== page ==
ManufacturingJuly 2, 2019

Solving the Challenge of Electric Drive Noise and Vibration

Bringing a new generation of cars onto the road requires new solutions…
Avatar Katie Corey

Bringing a new generation of cars onto the road requires new solutions and applications that will better integrate engineering disciplines to help engineers look at vehicle performance in a new, more holistic way. Learn more at our dedicated page, Trust the Drive.

Passenger comfort is important in all vehicles, but in electric vehicles there needs to be a special focus placed on the noise and vibration behavior of the electric drive system, as the general noise level is much lower than compared to internal combustion engine vehicles. Electric drive units, which are typically an integration of an electric machine and a gearbox in the same housing, are complex mechatronic systems and prone to producing tonal noises.

These tonal noises are caused by mechanical vibrations with each mechanical system having a characteristic set of eigenfrequencies excited by many different mechanisms. The two main effects for electric drives are the electromagnetic forces inside of the electric machine and the dynamic gear contact forces. If the frequency of the excitation mechanism is matching an eigenfrequency, then this can cause a vibration response with high amplitudes, described as a resonance. These vibrations are then either directly radiated from the gearbox housing or transferred indirectly through the mountings into the vehicle chassis.

The simulation models for solving the vibration problem can become very large and difficult to solve if only finite element methods are considered. To achieve high efficiency in the simulation process, and being able to cover the entire operating range of the system in a reasonable time, it is necessary to build reduced models with exactly the same level of detail required for this type of system analysis. Multibody system (MBS) simulation is perfectly suited for this purpose. It also uses reduced flexible representations of all structural components and efficiently provides application specific modeling elements with analytical formulations for including nonlinear effects from the gears and bearings. It also provides interfaces to other simulation domains, for example, it includes electromagnetic forces coming from an electromagnetic finite element simulation. These multibody systems will then have a relatively low number of degrees of freedom, which makes them very efficient to solve while containing all necessary information to accurately cover the system dynamic behavior in the desired frequency range.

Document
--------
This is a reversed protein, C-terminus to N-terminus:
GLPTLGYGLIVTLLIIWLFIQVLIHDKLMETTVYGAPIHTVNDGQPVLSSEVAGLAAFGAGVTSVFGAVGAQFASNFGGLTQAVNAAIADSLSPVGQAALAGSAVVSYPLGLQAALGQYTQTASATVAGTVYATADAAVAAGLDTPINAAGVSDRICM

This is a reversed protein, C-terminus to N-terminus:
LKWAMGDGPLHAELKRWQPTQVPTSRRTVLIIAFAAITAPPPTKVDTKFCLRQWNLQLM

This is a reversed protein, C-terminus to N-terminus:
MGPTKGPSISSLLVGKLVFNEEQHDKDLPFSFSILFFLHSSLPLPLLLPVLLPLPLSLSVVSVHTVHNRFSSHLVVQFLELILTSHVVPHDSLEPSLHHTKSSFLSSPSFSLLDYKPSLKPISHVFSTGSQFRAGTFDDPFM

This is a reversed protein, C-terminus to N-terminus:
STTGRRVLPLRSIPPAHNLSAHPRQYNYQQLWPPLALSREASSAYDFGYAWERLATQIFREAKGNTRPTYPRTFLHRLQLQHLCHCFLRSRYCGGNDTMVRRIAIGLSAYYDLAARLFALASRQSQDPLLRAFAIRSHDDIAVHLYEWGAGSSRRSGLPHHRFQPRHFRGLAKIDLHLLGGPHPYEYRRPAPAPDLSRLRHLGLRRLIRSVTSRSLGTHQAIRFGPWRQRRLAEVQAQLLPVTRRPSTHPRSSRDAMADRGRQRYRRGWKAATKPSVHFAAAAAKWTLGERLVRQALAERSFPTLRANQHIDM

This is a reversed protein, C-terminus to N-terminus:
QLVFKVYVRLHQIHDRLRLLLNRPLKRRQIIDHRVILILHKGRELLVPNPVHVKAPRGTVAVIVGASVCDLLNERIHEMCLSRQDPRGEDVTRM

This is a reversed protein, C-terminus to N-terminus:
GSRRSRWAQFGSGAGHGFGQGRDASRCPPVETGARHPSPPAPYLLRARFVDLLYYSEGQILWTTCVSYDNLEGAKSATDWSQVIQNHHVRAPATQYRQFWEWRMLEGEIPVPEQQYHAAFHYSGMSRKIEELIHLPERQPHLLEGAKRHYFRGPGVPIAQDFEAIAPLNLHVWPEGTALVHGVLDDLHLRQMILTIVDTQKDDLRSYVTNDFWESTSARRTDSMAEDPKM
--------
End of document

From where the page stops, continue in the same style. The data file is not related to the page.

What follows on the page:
Further, for engineers to easily run design trade-off studies, parametric optimizations ultimately arrive at an optimal design configuration, the holistic use of parametric models and standardized processes are essential. Structural, electromagnetic, MBS, and acoustics simulations can be integrated using the 3DEXPERIENCE platform as a coupled multi-physics simulation framework for the multi-domain noise and vibration analysis. Additionally, the framework places emphasis on automated model updates and process execution, which dramatically reduces the time and effort to study numerous design alternatives and reduces the risk of incorrect simulation results due to mistakes in manual process execution.

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